Review: Alison Bechdel's Fun Home Hits Home at Miners Alley

Rory Pierce and Heather Lacy in Fun Home.
Rory Pierce and Heather Lacy in Fun Home. Sarah Roshan Photography
All of us try to fathom our parents’ lives, to pull the disparate moments of childhood together into something coherent — but few people have as many disparate moments to put together as Alison Bechdel. Fun Home is the musical version of Bechdel’s autobiographical graphic novel of the same name. Written by Lisa Kron with music by Jeanine Tesori, the show opened on Broadway in 2015 and won five Tony awards; the regional premiere is now showing at Miners Alley Playhouse.

There are three generations of Alison in Fun Home. Adult Alison sits at a desk slightly above the action, sketching and commenting as she looks down on her younger selves and their struggles. Small Alison is dealing with the tyrannical rule of her father, Bruce Bechdel, a high school teacher and funeral home owner. He’s a hard man to live with, a perfectionist, withholding and sometimes cruel. What Small Alison doesn’t know — and her adult alter ego does — is that Bruce is gay and has a taste for teenage boys. Middle Alison, a student at Oberlin College, writes frequently to her father in the hope of gaining his approbation, becomes politically radicalized, and gradually understands her own lesbianism. When she confesses her new love, her father’s response is an ambiguous letter; we sense in his words an aching desire to reach out, but Alison sees only condescension.

Fun Home is Bechdel’s attempt to understand her memories and fathom the complicated mix of anger and love she feels toward the father who insisted she dress “girly” and made her and her two brothers spend most of their time cleaning and organizing the old house he’s obsessively restored to a kind of Victorian perfection with all kinds of frills, flounces and furbelows, along with objects retrieved from abandoned houses and other people’s trash. The musical is also about the process of creation, and adult Alison (like her creator, I imagine) relies on objects because of their power to jog memory and the solidity of the truths they convey: a tarnished jug, a dead mouse, a book by Colette.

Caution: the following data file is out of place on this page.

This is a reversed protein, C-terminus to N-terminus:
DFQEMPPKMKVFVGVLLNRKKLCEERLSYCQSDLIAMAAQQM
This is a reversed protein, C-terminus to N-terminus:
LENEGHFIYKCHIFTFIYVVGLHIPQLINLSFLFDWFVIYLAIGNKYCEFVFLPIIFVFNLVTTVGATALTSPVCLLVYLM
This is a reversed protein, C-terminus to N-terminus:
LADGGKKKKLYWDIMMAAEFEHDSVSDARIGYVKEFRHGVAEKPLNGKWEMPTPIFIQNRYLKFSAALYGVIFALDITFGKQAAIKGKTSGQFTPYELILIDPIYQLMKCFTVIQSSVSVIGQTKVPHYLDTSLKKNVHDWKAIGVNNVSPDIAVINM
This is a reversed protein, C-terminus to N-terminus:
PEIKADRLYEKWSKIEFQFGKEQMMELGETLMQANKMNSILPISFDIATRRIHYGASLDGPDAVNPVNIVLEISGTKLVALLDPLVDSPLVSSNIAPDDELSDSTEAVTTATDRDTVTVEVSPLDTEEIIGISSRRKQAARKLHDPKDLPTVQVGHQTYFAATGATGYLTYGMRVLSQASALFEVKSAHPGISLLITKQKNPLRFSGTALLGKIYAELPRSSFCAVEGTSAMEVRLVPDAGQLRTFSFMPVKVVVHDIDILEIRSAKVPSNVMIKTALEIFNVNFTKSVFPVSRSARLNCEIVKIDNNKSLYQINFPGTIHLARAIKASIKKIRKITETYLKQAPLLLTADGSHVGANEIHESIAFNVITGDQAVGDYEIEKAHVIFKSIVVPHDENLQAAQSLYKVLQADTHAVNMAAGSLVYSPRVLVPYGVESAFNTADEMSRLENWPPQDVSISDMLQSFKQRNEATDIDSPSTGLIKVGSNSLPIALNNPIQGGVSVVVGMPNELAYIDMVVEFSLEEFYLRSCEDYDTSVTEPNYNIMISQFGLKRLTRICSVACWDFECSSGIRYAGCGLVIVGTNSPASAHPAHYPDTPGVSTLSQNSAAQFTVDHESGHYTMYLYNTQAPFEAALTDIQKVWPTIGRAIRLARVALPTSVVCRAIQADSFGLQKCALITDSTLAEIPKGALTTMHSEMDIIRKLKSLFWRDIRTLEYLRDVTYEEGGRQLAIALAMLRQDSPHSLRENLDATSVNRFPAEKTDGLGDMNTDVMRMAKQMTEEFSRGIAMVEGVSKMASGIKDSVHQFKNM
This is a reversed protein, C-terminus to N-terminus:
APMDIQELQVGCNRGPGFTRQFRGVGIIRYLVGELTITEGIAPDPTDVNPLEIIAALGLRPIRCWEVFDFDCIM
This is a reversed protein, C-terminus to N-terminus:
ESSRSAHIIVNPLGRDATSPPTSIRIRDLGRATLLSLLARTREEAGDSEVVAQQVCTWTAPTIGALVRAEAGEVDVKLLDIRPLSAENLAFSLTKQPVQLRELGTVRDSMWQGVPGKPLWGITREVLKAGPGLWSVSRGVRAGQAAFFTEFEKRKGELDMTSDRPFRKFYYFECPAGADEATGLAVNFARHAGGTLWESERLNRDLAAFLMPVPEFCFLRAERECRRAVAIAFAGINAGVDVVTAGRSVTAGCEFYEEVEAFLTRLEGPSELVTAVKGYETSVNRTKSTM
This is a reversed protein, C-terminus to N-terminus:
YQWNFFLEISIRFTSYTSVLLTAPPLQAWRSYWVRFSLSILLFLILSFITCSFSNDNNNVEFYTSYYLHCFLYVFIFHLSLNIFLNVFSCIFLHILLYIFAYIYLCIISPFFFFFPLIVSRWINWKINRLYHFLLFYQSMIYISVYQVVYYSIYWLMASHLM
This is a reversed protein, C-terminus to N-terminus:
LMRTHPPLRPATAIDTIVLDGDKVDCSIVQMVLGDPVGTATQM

Despite Bruce’s love of ornamentation, the set is fairly empty, with a large revolving circle in the middle into which Alison attempts metaphorically to fit her father’s life, a little furniture and the raised desk. There’s something resonant in the image of the three Alisons on that clear stage. Small Alison, moved in ways she can’t begin to understand by what adult Alison calls an “old-school butch” delivery woman, sings about the woman’s “Ring of Keys”; the passionate melody is wonderfully rendered by the talented young Sophia Dotson, who brings a beautiful honesty and simplicity to the role. Middle Allison, played by Abigail Kochevar, gives exuberant life to one of the show’s best songs, “Changing My Major (to Joan).” Adult Alison usually watches quietly; sometimes she sketches or thinks about captions. Periodically, you see her lean forward, squinting as she tries to absorb what she’s hearing; now and then, she feels impelled to enter a scene, standing arms crossed, or talking to a younger self — who, of course, can’t hear her. Susannah McLeod’s smart, thoughtful interpretation is the backbone of this brilliant evening.

In fact, director Len Matheo’s entire cast is excellent, including Heather Lacy as Bruce’s angry wife, Helen, and Chloe McLeod’s lovely, silent Joan. And as bullying Bruce, Rory Pierce somehow exudes a sad, baffled warmth. When Bruce commits suicide, Allison’s quest to understand her father assumes a particular urgency. Battling with his memory, she has to balance her knowledge of his skewed homosexuality against the awakening of her own young desires.

The intimate playing space works well for the musical: We can hear the actors’ breath; periodically they’re so close we could touch a shoulder. The music, directed by Mitch Samu, sometimes swells with feeling; at other times it’s as quietly subtle as a single violin or a fall of piano notes. There are big, lively numbers: a sequence in which the three children play in and around a coffin singing “Come to the Fun Home”; and “Raincoat of Love,” a parody of happy family gatherings on television, featuring neon orange clothes, platform shoes and go-go boots. But beneath Fun Home’s lightness of touch, there’s profound emotional depth — and this beautiful production does every moment full justice.

Fun Home, presented by Miners Alley Playhouse through March 4, 1224 Washington Avenue, Golden, 303-935-3044,

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Juliet Wittman is an investigative reporter and critic with a passion for theater, literature, social justice and food. She has reviewed theater for Westword for over a decade; for many years, she also reviewed memoirs for the Washington Post. She has won several journalism awards and published essays and short stories in literary magazines. Her novel, Stocker's Kitchen, can be obtained at select local bookstores and on Amazon.
Contact: Juliet Wittman